OK, I admit…I’m absolutely fascinated with everything there is to know about living in the present moment.
There have been countless words written on the subject. And believe me… I’ve spent many an hour pondering on each and every one of them. It seems the more I learn, the less I know.
I’m beginning to believe, this ol’ boy is making it out to be more difficult to comprehend than it really is.
It all boils down to this basic teaching…the present moment is where we’re meant to live…it’s where pure joy arises. The sixty four thousand dollar question is, “How does one find and, better yet, live in this present moment?”
I believe the answer begins with common sense…as a matter of fact, any one of the five: hearing, seeing, smelling, tasting or feeling. Concentrate on any one or combination of, and you’re automatically drawn to the present moment. Think about it.
In one of my earlier post, ”It’s perfect timing for the present moment,” I suggest by taking the time and feeling the rhythm of a given moment you’re in, opens a golden opportunity of recognizing its presence. For me…it works most every time. But it’s not the only way…not by a longshot.
For example, there are times life grabs us by the seat of the pants and throws us directly into the present via a first time experience.
And there is nothing like the first time…you know what I’m talking about.
It’s when a unique moment in life suddenly awakens a heightened awareness of every sight, sound, scent, taste and feeling surrounding its essence…often leaving its remnants lingering in your heart forever.
And what makes these first time moments so digital is that there are no expectations from past experiences cluttering its view.
Therefore, all that’s left is what is…or better said…The Present Moment…with all its grandeur.
Often, our first time experiences are so awesome we’ll go to great lengths trying our best to relive them. We create such rituals as family traditions, favorite vacation destinations and so on, trying to do so. And believe me…I’m guilty as charged.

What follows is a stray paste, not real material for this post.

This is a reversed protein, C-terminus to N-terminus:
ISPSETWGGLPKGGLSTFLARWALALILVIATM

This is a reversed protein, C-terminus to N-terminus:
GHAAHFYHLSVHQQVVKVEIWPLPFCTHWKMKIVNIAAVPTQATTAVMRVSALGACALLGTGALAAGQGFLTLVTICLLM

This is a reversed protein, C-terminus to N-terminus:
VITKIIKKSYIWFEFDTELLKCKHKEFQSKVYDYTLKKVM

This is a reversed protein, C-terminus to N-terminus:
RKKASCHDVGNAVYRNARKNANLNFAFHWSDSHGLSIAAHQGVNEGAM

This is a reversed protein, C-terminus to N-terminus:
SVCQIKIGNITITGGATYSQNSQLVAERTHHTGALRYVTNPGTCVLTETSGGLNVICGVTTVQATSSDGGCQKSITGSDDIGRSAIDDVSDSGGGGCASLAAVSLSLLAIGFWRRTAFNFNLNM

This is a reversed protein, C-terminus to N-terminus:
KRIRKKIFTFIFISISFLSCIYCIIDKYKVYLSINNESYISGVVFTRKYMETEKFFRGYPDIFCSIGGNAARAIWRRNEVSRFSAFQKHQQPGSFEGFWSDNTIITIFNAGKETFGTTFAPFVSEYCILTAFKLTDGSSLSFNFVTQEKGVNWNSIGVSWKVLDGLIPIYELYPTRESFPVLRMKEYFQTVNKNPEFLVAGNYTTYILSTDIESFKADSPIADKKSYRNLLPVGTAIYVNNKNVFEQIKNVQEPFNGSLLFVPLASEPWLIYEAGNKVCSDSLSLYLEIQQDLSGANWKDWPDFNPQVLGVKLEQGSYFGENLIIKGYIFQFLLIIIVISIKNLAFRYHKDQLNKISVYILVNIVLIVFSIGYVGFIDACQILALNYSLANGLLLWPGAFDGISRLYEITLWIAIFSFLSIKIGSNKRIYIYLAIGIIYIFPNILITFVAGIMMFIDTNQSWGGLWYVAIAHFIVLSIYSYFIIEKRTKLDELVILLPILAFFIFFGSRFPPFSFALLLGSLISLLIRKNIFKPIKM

While our heart may in the right place, this can easily backfire. In trying so hard to recreate a present moment from a past memory, we can sometimes completely fail to recognize its unique essence…thus completely missing both.
When we were kids, these first time moments were a dime a dozen as every experience was new and exciting. We literally could not get enough of them as our senses were constantly firing on all cylinders.
Then, somehow we transformed into so called sophisticated adults where habits and routines slowly replaced most all of the new and exciting…leaving every day present moments very difficult to recognize. Is it any wonder we long for them so much?
Actually…if you think about it, every single moment presents a new opportunity for a first time experience in its own right. If we just wake the hell up…sense the moment and quit comparing it to the past, we’ll fall into them…as we did as kids.
But if we continue to foolishly anticipate their arrival and expect mundane outcomes based on our past experiences, we’ll remain immune from ever experiencing their unique essence.
Have you ever wondered why the older you get, the faster time seems to pass?
We’re either present in the moment or distracted in thought…one of the two. While in thought, we’re either somehow preparing for the next moment at hand…which is a good thing, or unconsciously being consumed by idle thought, or worse yet, our self-imposed ills…worry, dread, fear, anxiety…you name it.
Our time spent in this unconscious state is completely lost forever. Dreadfully, the more time spent there, the faster life seems to pass.
I used to live close to a railroad track where the train would come through at the same time every day. The moment the train grew near, I would hear its whistle in the distance. As it roared closer, I’d feel its rumble and smell its diesel. While swiftly passing by, I could blindly count the cars by the oscillating rhythmic sound of its wheels against the flexing track.
But after a while, I grew accustomed to the ritual and slowly became unconscious of its arrival. Trains would come and go and I wouldn’t even notice.
It’s not a question of how to live in the present moment…we’re forever surrounded by it. No…it’s how do we connect with it?
We are fortunate that within each moment we have five opportunities to do so. We just need to have enough good sense…to make it happen.
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